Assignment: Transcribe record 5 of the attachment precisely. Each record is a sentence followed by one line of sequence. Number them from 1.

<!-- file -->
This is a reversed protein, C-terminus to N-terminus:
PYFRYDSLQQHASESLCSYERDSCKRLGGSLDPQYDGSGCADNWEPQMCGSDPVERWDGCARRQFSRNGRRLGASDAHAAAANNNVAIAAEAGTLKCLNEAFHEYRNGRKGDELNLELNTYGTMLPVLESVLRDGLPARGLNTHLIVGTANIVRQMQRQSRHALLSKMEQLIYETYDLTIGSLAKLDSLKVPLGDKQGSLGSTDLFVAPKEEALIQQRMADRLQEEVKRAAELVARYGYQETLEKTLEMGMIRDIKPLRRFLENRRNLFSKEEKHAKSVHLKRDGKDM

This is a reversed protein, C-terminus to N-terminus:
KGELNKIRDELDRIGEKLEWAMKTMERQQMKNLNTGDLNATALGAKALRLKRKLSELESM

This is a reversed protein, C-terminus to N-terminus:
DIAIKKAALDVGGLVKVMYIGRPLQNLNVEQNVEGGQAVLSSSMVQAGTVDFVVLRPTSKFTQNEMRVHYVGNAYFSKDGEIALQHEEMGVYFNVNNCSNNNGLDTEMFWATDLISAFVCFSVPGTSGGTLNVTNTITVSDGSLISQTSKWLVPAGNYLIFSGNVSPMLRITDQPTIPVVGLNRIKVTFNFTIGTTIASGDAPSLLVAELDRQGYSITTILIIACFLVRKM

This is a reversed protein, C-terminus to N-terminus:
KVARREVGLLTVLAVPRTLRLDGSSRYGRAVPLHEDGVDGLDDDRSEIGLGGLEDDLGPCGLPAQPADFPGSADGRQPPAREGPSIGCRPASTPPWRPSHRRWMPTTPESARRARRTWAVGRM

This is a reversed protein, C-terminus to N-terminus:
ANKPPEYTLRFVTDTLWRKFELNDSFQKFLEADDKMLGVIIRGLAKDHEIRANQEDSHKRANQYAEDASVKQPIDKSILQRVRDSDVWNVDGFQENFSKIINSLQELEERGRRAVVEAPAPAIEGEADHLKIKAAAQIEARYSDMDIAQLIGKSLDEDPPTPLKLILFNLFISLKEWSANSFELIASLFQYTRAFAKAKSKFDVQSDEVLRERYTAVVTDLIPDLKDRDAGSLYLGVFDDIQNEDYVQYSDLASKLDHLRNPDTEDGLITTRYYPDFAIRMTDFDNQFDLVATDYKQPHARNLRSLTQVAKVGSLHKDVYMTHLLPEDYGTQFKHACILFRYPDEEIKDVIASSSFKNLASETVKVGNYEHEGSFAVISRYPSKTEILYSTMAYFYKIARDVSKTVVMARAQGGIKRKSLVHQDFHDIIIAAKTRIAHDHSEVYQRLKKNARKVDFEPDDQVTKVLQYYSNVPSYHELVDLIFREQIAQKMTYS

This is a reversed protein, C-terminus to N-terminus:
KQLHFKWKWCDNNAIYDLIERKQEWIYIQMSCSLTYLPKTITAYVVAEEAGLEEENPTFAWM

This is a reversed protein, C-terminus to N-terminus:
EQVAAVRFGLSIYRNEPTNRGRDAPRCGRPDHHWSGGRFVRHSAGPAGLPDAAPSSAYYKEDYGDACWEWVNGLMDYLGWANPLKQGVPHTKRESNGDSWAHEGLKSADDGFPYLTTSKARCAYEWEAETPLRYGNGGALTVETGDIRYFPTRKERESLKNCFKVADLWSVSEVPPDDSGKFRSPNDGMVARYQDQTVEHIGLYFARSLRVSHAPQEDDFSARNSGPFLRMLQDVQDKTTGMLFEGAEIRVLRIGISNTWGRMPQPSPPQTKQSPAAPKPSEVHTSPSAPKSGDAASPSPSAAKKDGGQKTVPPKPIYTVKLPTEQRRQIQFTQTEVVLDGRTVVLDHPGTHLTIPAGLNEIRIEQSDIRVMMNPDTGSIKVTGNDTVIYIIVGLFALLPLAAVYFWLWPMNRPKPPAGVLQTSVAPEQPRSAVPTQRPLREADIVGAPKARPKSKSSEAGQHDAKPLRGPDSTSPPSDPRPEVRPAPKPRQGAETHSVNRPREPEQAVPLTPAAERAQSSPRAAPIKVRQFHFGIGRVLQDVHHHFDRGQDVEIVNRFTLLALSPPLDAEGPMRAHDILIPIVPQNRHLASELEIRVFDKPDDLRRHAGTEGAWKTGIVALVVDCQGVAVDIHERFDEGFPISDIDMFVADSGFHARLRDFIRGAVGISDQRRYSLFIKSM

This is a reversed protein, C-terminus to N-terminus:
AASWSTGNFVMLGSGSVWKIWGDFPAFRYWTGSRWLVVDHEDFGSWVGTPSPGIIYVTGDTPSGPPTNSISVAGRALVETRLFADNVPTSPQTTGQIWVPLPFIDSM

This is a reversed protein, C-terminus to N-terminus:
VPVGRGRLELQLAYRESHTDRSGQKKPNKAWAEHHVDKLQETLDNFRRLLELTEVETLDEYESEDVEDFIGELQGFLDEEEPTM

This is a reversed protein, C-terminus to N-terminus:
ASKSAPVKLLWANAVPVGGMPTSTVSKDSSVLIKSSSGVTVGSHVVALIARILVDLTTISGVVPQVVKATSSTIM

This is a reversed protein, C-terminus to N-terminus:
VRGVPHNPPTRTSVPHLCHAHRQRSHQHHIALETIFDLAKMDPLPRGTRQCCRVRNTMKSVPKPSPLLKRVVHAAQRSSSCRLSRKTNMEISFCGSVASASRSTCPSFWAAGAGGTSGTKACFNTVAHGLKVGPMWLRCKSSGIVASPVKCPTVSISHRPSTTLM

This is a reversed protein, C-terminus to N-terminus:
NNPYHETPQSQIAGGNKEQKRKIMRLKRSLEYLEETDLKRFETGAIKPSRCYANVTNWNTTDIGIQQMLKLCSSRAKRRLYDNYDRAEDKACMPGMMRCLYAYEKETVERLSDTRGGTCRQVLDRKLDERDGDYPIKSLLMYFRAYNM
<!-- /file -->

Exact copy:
This is a reversed protein, C-terminus to N-terminus:
ANKPPEYTLRFVTDTLWRKFELNDSFQKFLEADDKMLGVIIRGLAKDHEIRANQEDSHKRANQYAEDASVKQPIDKSILQRVRDSDVWNVDGFQENFSKIINSLQELEERGRRAVVEAPAPAIEGEADHLKIKAAAQIEARYSDMDIAQLIGKSLDEDPPTPLKLILFNLFISLKEWSANSFELIASLFQYTRAFAKAKSKFDVQSDEVLRERYTAVVTDLIPDLKDRDAGSLYLGVFDDIQNEDYVQYSDLASKLDHLRNPDTEDGLITTRYYPDFAIRMTDFDNQFDLVATDYKQPHARNLRSLTQVAKVGSLHKDVYMTHLLPEDYGTQFKHACILFRYPDEEIKDVIASSSFKNLASETVKVGNYEHEGSFAVISRYPSKTEILYSTMAYFYKIARDVSKTVVMARAQGGIKRKSLVHQDFHDIIIAAKTRIAHDHSEVYQRLKKNARKVDFEPDDQVTKVLQYYSNVPSYHELVDLIFREQIAQKMTYS